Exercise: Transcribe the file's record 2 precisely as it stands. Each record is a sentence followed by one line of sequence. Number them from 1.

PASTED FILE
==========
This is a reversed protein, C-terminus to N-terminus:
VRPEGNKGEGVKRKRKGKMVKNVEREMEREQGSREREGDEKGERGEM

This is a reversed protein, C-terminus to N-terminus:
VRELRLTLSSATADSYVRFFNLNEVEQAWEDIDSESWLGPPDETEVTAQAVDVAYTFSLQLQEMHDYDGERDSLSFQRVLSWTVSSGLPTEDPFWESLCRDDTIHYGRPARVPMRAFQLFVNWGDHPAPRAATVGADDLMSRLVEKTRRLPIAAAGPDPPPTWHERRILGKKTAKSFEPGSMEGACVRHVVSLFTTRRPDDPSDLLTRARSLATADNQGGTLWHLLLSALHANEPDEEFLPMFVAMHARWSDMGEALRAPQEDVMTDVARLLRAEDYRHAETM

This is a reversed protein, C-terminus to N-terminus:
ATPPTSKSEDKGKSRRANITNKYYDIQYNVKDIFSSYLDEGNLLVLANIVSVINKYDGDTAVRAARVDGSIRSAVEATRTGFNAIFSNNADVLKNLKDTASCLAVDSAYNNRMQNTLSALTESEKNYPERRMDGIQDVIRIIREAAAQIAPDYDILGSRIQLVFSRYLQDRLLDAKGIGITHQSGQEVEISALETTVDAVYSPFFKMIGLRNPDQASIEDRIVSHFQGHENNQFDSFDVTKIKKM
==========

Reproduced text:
This is a reversed protein, C-terminus to N-terminus:
VRELRLTLSSATADSYVRFFNLNEVEQAWEDIDSESWLGPPDETEVTAQAVDVAYTFSLQLQEMHDYDGERDSLSFQRVLSWTVSSGLPTEDPFWESLCRDDTIHYGRPARVPMRAFQLFVNWGDHPAPRAATVGADDLMSRLVEKTRRLPIAAAGPDPPPTWHERRILGKKTAKSFEPGSMEGACVRHVVSLFTTRRPDDPSDLLTRARSLATADNQGGTLWHLLLSALHANEPDEEFLPMFVAMHARWSDMGEALRAPQEDVMTDVARLLRAEDYRHAETM